In the sixth of her writing provocation, director and 2017 jury member Lyndsey Turner asks the writer to consider the unconscious.
For all the different ways a writer might approach embarking upon a play, and for all the research and planning they might undertake in order to map out their world before they begin, there will always be writers who write from a more unconscious place, who write their plays in order to find out what happens in their plays. Harold Pinter saw a character walk down the stairs and ask another where he’d put the scissors, and then he kept on writing, with no idea who these people were, what their relationship was or what was going to happen next. The result was The Homecoming, a play which contained characters temporarily called A, B and C (until their names and personalities revealed themselves to him). One way to begin writing a play is simply to begin writing a play, and to see where that leads you.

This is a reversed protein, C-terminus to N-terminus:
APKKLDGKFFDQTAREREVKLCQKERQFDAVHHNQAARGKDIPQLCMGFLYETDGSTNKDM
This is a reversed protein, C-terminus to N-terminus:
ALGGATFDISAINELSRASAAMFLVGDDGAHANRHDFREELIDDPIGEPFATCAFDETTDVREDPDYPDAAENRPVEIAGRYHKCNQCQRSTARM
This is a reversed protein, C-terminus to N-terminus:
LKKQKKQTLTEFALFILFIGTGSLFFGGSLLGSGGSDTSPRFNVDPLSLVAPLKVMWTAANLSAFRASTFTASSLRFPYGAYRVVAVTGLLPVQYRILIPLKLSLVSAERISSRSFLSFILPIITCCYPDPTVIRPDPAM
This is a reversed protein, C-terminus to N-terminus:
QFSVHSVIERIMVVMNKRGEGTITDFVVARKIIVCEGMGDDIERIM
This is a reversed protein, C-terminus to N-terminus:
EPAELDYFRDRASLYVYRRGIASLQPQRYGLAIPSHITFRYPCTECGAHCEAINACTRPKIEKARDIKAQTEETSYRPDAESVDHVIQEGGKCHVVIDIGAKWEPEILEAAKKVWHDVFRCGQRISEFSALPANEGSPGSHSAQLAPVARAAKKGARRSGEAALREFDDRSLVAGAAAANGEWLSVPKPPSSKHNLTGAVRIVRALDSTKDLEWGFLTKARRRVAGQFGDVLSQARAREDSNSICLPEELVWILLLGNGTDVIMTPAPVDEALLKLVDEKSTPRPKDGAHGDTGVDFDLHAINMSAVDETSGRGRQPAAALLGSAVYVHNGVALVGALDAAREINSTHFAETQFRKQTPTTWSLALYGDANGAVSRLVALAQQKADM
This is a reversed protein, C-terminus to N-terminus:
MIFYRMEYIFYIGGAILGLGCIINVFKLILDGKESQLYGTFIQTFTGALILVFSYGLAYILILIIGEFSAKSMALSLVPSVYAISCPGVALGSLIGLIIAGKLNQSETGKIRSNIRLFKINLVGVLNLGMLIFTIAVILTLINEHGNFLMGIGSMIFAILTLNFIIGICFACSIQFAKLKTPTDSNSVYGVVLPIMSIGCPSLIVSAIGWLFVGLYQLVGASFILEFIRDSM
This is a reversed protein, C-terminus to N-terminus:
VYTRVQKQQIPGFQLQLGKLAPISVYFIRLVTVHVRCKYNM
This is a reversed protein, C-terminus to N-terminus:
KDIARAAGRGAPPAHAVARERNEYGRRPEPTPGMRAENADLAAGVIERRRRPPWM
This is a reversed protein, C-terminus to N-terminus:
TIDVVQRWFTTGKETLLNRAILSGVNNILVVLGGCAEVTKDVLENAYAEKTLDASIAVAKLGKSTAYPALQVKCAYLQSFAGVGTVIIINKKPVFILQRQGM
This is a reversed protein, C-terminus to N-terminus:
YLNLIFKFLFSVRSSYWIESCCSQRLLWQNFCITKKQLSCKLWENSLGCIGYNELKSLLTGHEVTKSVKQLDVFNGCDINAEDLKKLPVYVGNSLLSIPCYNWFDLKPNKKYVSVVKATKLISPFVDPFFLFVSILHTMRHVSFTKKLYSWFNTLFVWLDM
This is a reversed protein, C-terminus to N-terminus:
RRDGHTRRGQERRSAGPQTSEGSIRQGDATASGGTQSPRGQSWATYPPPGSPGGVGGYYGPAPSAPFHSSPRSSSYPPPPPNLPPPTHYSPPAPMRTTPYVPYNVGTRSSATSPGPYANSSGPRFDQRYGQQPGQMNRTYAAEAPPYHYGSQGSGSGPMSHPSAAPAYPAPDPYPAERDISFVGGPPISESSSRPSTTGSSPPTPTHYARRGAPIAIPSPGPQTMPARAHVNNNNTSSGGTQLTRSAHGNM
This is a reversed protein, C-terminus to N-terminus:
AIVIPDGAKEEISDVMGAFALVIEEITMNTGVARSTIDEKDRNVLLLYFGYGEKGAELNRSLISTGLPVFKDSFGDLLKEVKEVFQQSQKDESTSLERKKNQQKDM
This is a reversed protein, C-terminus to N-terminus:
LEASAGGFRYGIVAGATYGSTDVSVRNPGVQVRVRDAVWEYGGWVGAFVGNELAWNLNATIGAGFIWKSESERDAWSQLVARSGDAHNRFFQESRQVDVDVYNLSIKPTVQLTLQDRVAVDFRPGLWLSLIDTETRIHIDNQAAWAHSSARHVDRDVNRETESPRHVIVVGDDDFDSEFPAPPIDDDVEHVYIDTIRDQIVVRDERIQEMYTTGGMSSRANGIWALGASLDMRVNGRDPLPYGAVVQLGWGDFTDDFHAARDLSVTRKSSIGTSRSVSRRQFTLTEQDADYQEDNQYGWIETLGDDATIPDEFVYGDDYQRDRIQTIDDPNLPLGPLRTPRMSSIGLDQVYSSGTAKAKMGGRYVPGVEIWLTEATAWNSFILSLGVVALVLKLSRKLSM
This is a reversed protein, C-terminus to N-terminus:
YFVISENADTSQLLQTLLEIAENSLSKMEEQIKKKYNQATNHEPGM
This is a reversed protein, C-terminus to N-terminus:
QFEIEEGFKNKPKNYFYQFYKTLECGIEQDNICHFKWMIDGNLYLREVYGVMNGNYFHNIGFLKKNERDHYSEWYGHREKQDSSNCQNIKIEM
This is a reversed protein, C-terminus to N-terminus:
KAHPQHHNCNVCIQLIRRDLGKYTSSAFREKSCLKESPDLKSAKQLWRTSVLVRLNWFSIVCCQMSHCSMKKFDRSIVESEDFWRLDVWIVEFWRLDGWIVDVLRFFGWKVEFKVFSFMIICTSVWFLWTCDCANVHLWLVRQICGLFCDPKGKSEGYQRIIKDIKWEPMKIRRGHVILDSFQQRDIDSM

- What’s stopping you starting?
- Can you create a circumstance for yourself whereby you’re able to throw yourself at a blank page and risk filling it with words?
- What if the task was to write a play, knowing that later down the line that task could shift to ‘write a good play’?